I think it’s time for us all to lie down in a darkened room for a few hours with some smelling salts.
Newsnight made a mistake. It seems to have occurred because the replacement management structure (pending the Jimmy Savile enquiry) was rather weak. This mistake was in a similar league to the newspapers hounding the entirely innocent Chris Jeffries in Bristol, for which I don’t remember any resignations. Making inferences about the BBC management structure from the Newsnight/North Wales story is not really a valid exercise. The senior person who made the decision appears to have been the head of Radio Five Live (standing in for normal managers who were recused from the process because of the Savile enquiries).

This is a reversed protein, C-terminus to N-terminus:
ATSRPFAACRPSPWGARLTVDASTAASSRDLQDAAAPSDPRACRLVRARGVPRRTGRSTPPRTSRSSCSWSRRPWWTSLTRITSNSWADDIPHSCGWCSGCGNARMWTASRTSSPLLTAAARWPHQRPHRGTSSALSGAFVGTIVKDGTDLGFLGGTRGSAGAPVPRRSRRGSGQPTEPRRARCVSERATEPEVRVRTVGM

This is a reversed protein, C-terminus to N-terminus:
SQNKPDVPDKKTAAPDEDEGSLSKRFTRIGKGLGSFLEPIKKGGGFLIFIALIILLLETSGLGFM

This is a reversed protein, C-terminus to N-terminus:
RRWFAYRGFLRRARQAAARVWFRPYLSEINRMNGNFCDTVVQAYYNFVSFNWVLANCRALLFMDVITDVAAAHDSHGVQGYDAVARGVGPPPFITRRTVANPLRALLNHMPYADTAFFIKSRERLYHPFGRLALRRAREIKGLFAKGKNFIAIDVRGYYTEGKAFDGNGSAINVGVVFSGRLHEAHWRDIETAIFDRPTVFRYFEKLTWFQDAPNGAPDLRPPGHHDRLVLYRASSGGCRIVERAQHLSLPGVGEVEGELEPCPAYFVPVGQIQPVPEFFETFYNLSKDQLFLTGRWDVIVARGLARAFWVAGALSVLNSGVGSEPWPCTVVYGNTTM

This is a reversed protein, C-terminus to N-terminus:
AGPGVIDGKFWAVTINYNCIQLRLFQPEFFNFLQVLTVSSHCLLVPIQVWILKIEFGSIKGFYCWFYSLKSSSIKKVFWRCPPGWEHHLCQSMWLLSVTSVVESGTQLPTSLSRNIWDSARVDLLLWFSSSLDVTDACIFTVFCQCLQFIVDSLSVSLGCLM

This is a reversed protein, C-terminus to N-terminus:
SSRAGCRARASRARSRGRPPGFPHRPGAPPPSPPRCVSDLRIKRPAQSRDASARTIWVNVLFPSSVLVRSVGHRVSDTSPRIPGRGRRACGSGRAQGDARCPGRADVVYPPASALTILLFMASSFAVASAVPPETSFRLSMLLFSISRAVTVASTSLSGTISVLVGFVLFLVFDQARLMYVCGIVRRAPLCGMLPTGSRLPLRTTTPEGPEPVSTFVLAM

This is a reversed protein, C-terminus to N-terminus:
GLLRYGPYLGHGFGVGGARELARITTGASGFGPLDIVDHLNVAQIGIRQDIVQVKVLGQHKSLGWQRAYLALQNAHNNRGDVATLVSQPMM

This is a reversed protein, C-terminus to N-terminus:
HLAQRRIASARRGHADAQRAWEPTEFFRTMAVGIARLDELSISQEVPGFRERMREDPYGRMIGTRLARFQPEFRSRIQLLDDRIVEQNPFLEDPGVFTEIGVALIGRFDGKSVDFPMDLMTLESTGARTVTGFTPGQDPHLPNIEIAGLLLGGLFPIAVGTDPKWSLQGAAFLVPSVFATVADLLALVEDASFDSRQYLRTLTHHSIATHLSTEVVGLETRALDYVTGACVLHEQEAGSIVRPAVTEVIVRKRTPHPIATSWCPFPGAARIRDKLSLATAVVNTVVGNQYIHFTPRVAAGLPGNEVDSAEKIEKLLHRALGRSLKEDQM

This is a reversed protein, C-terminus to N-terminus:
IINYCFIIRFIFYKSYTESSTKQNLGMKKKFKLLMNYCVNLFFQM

The previous Newsnight mistake was to kill a story about Jimmy Savile. Doing so did not result in a single child being abused. No criminal charges will result because of this editorial decision, which is in sharp contrast to the News of the World hacking debacle.
Now we hear, surprise, surprise, that someone with a long career at the BBC, whose career exploded over this crisis, received a large pay-off. OK, that’s a valid subject for debate. Half of the pay off was contractual. The other half was supposed to be to pay George Entwhistle to co-operate with two enquiries. £225,000 to co-operate with two inquiries seems a bit steep. The BBC Trust’s generosity may spring from the fact that George Entwhistle’s resignation did not follow some egregious misdeed on his part.
But all this is a “catastrophe” in a similar way that it was a “catastrophe” to employ Michael Portillo to present “Great British Railway Journies”. No one has died. No one has committed a crime. Not one single child has been abused by Newsnight or the BBC management.
While all this rather exaggerated BBC bashing is going on, the whole subject of child abuse and the tragedy of the victims is taking a back seat.
* Paul Walter is a LibDem activist in Newbury, Berkshire and blogs at Liberal Burblings